Does Education Represent a Social Protection for Lifetime in Sub-Saharan Africa?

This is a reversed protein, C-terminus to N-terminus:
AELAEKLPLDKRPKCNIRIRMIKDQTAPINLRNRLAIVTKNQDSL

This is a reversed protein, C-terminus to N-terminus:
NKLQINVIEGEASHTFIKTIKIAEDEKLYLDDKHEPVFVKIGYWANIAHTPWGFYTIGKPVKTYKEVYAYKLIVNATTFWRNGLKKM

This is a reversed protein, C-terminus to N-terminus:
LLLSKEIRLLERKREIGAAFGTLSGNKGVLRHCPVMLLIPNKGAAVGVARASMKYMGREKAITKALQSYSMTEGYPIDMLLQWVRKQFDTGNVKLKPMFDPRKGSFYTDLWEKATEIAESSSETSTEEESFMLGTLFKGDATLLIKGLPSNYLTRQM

We provide evidence on the distribution of school attendance and educational attainment across African countries, focusing on the correlation with literacy rates in the population, level of resources and country institutional features. We also estimate sample correlations between enrolment and macro-aggregates, related to resources (GDP per capita, student/teacher ratio), computing some counterfactuals. We then move to micro-data, selecting three African countries as representative examples of low (Mauritania), middle (Uganda) and high (Ghana) educational attainment. Using social surveys conducted in these countries, we estimate the returns to education in terms of better quality of employment (for those who are in the labour market) and of higher monetary returns (for the sub-sample of those earning a monetary wage). In addition, we collapse the data at household level, in order to study the determinants of individual educational attainment of children aged between 5 and 25, in order to show the correlation between parental education, availability of schools at community level, external shocks (like drought, famine, war) and the individual probability of being in school.